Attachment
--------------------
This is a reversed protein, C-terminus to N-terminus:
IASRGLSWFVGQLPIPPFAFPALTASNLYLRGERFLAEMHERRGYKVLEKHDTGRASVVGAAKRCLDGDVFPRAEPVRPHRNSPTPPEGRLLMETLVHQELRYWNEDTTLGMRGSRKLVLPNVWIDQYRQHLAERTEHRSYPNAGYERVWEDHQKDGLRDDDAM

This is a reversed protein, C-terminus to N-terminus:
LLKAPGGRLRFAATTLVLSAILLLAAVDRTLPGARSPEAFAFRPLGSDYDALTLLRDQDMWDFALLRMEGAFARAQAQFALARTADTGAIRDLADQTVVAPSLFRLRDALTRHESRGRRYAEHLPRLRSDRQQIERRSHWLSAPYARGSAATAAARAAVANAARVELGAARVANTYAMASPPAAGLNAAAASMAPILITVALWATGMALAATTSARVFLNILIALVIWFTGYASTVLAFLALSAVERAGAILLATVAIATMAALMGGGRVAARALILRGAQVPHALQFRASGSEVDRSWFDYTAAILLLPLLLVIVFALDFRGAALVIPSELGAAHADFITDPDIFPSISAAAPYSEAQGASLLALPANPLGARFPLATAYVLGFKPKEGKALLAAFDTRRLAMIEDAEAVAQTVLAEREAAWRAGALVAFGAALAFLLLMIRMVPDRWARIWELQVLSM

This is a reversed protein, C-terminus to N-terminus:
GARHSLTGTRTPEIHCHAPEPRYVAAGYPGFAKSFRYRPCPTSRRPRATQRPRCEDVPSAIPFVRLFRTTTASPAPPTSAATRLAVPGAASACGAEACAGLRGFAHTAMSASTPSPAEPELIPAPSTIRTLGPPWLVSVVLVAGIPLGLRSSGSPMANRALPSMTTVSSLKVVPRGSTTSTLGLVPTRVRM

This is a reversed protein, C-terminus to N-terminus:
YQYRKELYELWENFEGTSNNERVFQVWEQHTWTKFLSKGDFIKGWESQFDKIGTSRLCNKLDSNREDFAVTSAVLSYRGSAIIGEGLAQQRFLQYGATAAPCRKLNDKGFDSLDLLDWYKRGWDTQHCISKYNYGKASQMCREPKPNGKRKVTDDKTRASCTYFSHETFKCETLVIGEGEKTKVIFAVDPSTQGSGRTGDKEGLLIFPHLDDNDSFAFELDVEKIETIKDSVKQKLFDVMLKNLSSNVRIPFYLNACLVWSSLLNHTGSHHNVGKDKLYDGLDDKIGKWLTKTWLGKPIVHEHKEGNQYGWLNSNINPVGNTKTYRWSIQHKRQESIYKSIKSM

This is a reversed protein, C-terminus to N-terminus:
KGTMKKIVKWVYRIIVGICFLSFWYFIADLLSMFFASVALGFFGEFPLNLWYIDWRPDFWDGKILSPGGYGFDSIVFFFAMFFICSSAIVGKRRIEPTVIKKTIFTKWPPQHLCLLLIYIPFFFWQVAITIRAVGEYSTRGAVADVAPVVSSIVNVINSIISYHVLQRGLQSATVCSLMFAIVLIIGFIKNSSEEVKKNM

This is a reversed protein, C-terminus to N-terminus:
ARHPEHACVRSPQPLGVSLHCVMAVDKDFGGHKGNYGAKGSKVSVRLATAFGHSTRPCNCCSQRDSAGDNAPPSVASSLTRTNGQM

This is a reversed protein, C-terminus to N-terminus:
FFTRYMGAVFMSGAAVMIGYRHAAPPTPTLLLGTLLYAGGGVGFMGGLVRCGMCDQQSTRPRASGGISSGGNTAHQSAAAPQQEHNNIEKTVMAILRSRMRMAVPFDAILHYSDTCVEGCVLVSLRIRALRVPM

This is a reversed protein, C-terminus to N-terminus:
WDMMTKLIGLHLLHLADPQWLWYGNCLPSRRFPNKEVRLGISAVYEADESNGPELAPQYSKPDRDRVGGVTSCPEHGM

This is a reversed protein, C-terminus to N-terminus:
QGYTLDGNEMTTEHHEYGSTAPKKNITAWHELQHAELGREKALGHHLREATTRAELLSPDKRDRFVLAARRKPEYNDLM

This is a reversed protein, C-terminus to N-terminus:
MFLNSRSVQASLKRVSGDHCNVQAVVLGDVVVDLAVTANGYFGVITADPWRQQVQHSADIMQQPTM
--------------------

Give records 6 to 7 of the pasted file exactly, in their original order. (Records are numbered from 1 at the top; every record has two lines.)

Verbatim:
This is a reversed protein, C-terminus to N-terminus:
ARHPEHACVRSPQPLGVSLHCVMAVDKDFGGHKGNYGAKGSKVSVRLATAFGHSTRPCNCCSQRDSAGDNAPPSVASSLTRTNGQM

This is a reversed protein, C-terminus to N-terminus:
FFTRYMGAVFMSGAAVMIGYRHAAPPTPTLLLGTLLYAGGGVGFMGGLVRCGMCDQQSTRPRASGGISSGGNTAHQSAAAPQQEHNNIEKTVMAILRSRMRMAVPFDAILHYSDTCVEGCVLVSLRIRALRVPM